Crowdfunding is the cooperative determination of persons who network and pool their money commonly via the Internet to support efforts initiated by other people. This type of funding is used in support of a wide diversity of activities including disaster relief, journalism, support of artists by fans, start-up company funding, software development, inventions development, technical research, and local projects. The inputs of the individuals in the crowd are what affect the success of a crowd-funding campaign, thus developing the best way to effectively convey a campaign’s message in order to get individuals to participate in the campaign is the most crucial part of a crowd-funded campaign.
According to KickStarter, the most well-known crowdfunding platform on the Internet, projects with videos prosper at a much higher rate than those without. Creating a video that can convey a campaign’s proposal, inspirations, and personality is by far the best way to captivate an audience and touch their hearts of thousands — and convince people to donate to your campaign of course. For starters, follow these 5 must read tips for making your first KickStarter video and helping your idea stand out from the pack:
KickStarter is all about perception. In most cases, people are entrusting you with their money because they believe in you and perceive you to be worthy of their endorsement as much as they believe in funding your project. They want to see you, hear your aspirations, and get enthusiastic with you. When you are on camera and pitch your passion with a big smile, you’ll notice that people will respond differently to you than they would have if you hadn’t showcased your own personality. Potential crowd funders also want to make sure you seem capable, so make sure that you complement your passion and smile with composure.
Keep It Short And To The Point:
If you haven’t noticed, most people have very short attention spans these days — like 8 seconds-worth of attention according to studies in the Journal of Psychology. Most viewers are not going to sit through a 5 minute KickStarter video to figure out if they want to back you or not. You’ll have to capture the audience’s attention in the first 10 seconds or less to hook the audience into believing that your video is worth watching to the end and that your project is worth investing in.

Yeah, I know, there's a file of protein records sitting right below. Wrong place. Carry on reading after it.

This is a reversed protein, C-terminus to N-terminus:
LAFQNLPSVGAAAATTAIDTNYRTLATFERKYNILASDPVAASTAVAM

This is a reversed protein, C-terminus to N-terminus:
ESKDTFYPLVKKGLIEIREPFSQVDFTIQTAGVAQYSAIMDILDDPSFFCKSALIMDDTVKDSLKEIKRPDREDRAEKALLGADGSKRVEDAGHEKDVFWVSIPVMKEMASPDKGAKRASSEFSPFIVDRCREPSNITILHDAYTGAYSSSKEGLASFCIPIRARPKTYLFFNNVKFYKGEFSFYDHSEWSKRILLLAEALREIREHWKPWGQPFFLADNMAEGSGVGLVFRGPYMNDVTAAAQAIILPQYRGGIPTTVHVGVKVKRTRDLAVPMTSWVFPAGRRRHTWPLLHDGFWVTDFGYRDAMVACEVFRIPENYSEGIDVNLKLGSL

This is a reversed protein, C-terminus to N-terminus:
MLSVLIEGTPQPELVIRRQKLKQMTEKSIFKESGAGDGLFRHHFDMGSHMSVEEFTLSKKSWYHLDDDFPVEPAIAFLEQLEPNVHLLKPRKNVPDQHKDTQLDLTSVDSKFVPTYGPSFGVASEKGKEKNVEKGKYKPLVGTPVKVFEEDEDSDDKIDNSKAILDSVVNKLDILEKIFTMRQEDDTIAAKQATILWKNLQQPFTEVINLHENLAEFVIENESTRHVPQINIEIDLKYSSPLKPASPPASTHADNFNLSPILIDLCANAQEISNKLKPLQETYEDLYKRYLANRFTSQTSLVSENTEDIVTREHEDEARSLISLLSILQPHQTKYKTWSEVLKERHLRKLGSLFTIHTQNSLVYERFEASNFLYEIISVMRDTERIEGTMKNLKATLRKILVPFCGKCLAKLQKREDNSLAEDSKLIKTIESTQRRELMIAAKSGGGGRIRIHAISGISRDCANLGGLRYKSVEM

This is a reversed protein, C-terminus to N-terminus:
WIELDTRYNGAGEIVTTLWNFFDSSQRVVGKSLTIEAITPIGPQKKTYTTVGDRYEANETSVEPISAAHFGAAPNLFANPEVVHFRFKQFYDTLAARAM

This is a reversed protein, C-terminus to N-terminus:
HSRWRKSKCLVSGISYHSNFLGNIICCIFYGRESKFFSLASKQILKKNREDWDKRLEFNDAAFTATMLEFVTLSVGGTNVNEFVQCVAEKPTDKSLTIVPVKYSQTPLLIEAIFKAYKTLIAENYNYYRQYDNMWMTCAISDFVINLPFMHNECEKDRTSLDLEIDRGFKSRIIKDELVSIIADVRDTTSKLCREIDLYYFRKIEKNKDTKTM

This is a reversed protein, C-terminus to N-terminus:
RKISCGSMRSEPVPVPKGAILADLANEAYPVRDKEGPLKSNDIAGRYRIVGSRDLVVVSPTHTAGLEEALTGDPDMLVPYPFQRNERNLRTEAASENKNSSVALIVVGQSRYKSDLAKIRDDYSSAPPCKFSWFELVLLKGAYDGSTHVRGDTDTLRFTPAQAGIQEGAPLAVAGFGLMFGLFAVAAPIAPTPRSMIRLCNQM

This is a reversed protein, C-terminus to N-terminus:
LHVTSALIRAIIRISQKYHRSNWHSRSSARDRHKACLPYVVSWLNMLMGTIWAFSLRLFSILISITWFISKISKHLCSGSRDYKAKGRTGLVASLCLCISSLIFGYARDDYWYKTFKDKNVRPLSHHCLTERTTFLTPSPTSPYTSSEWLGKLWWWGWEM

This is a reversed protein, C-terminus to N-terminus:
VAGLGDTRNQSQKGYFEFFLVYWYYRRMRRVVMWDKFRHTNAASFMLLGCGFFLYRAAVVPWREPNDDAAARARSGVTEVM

Cover The Basics:
According to KickStarter, every video script should include these 6 vital points:
Tell your audience who you are
Tell your audience the story behind your project. Where’d you get the idea? What stage is it at now? How are you feeling about it?
Come out and ask for people’s support, explaining why you need it and what you’ll do with their money
Talk about how awesome your rewards are, using any images you can
Explain that if you don’t reach your goal, you’ll get nothing, and everyone will be sad
Keep It Legal:
Whether your KickStarter video is a private project or a business project, you should be careful of violating copyright law. This includes copyrighted music, images, and video. If you’re looking for royalty free media, check out Tune Fruit, iStock Photo, SoundCloud, Flickr, Free Music Archive, and ccMixter.
Close The Sale:
During the final 30 seconds of your video, you should call for your audience to take action and do what you need them to do to give to your cause. One way to do so would be to specifically mention the button a person should click in order to get started. Another way would be to specifically mention a donation amount larger than you think an average person might give — it works more than you think.
Surely a good KickStarter video isn’t the only thing you need to oversee a successful crowdfunding campaign, but it can go along way in helping you realize your dream project. What will you get funded?
Himadri is a passionate blogger who writes for his technology tips & tricks related blog TechnTechie. He is also a PhD candidate at the University of Canterbury. Though it is hard to balance time in between research and blogging, he still manages time to work for his own blog and writes regularly. The dashboard of this WordPress is the only place where he does not feel tired!